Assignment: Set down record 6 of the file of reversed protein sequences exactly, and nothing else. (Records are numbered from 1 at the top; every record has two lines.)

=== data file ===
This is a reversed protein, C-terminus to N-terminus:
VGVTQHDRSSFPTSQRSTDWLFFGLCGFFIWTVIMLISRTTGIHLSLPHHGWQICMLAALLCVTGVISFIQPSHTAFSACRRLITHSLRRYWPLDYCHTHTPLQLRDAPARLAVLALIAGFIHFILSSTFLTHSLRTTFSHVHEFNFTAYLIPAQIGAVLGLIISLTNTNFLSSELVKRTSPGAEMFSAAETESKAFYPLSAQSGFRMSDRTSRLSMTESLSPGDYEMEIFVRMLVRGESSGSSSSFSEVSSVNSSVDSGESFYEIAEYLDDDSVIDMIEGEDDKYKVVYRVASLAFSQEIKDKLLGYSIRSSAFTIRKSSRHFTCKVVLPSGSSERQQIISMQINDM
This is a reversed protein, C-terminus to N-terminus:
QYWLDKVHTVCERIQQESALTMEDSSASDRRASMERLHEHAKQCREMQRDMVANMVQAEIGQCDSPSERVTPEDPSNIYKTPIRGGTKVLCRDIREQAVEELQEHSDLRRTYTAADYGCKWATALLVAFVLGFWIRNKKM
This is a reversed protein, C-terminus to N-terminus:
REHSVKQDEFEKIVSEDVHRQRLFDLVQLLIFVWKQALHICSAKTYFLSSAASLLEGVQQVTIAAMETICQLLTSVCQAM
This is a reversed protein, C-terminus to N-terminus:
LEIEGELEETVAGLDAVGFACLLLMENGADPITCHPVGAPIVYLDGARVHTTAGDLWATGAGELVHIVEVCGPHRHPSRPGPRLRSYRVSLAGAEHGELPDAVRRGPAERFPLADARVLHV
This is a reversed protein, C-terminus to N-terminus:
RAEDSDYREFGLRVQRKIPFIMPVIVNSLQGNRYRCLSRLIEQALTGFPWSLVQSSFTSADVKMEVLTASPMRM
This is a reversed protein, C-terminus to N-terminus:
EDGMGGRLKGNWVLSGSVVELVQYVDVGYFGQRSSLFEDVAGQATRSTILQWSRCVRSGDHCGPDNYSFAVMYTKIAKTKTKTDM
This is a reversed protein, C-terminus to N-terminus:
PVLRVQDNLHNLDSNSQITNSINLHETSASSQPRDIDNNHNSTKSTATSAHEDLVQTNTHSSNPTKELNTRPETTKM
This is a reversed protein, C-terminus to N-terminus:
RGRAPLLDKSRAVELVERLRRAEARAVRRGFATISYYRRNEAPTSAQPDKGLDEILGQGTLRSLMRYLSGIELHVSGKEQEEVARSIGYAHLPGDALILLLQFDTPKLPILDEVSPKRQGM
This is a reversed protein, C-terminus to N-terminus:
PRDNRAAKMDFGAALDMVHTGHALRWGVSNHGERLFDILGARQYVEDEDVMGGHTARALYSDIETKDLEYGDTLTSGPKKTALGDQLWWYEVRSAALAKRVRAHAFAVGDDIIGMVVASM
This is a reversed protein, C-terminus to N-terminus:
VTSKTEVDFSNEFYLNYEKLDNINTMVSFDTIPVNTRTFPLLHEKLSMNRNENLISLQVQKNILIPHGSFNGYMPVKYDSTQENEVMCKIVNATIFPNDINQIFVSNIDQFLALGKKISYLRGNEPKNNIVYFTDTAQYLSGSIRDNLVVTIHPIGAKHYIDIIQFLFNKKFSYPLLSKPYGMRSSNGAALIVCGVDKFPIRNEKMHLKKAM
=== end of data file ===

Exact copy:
This is a reversed protein, C-terminus to N-terminus:
EDGMGGRLKGNWVLSGSVVELVQYVDVGYFGQRSSLFEDVAGQATRSTILQWSRCVRSGDHCGPDNYSFAVMYTKIAKTKTKTDM